The DLPS supported legume pasture research at Murdoch University, the South Australian Research and Development Institute (SARDI), CSIRO, the Western Australian Department of Primary Industries and Regional Development (DPIRD), and New South Wales Department of Primary Industries (DPI).

Key to the direction of the research and extension and adoption of the outputs was engagement with grower groups across Australia. These groups helped direct the research, raised program awareness, established demonstration sites, measured regional pasture benefits and extended the findings within their networks. They included Mingenew Irwin Group (MIG), Corrigin Farm Improvement Group (CFIG), ASHEEP Esperance, Agricultural Innovation and Research Eyre Peninsula, Upper North Farming Systems, Mallee Sustainable Farming, EPAG Research, Frontier Farming Systems, Birchip Cropping Group and Central West Farming Systems.

Forty-eight demonstration sites were established across the program. While COVID-19 restrictions curtailed the number of field site visits and workshops delivered in some states, more than 9000 adviser/grower interactions occurred. About 500 growers were estimated to have sown new pasture areas as a result of the work.

Early adopters of the legumes in each region have become champions for the new legumes, sharing their experiences and management practices with other growers.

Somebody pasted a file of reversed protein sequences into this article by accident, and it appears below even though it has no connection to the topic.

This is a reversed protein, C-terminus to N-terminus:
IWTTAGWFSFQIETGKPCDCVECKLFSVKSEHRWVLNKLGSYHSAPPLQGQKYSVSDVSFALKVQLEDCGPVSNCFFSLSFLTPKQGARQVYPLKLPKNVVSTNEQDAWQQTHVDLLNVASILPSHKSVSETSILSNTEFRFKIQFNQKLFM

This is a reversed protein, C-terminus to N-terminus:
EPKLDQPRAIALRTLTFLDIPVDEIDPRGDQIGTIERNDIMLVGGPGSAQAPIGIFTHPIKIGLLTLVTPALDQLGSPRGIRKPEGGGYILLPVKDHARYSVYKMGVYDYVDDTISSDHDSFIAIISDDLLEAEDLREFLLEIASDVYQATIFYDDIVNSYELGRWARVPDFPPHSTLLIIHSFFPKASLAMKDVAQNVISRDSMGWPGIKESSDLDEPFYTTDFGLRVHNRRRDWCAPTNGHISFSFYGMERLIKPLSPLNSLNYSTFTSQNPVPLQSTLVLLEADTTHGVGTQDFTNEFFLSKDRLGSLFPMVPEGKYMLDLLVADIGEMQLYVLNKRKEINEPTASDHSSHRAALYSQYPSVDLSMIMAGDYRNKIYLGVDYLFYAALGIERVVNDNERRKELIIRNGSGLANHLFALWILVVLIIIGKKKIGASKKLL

An independent national survey of 400 mixed-farming growers in the low-rainfall zone was commissioned by CSIRO on behalf of the program. Results are still being collated but will quantify current levels of adoption (including DLPS impacts), as well as understand barriers and future drivers of adoption to direct further pasture development.

Western component

DPIRD research scientist Dr Angelo Loi is a pasture legume industry stalwart in WA. He hails from Sardinia Island in the Mediterranean where, coincidently, many of the new legume species introduced to Australia are natives. Dr Loi has spent the last 20 years investigating the complexity of Australian farming systems and improving their sustainability, especially with pasture legumes.

“The DLPS fostered national collaboration which enabled us to take the RD&E on these new pasture legume species to the next level for Australian growers,” Dr Loi says.

“Together with colleagues at Murdoch University and CSIRO, we were able to further exploit the unique features of the species under development prior to the DLPS. The national project enabled us to improve their management and to better quantify their benefits for animal and crop production within mixed-farming systems.

“This considered the rotational effects in terms of residual nitrogen, weed and disease levels, and also extending to integrating grazing and testing nutritional benefits for livestock.

“A bio-economic modelling effort led by CSIRO was a real value-add as we generated sufficient calibration data to test various scenarios within different farming systems and seasons. These predictions are an invaluable decision aid for growers.”

Dr Loi estimates that between 20,000 to 40,000 hectares will be sown to the new serradella variety Fran2o across WA’s low to medium-rainfall regions in 2022, plus expansion into NSW.

As an extension specialist, Dr Loi says the DLPS was very rewarding work.

“Farmers in the dry areas of WA clearly had a diversity problem which added risk to their farming system, and once this was acknowledged, we were able to implement improvements by introducing new pasture species, and ramp things up when growers had confidence to really exploit the new system.”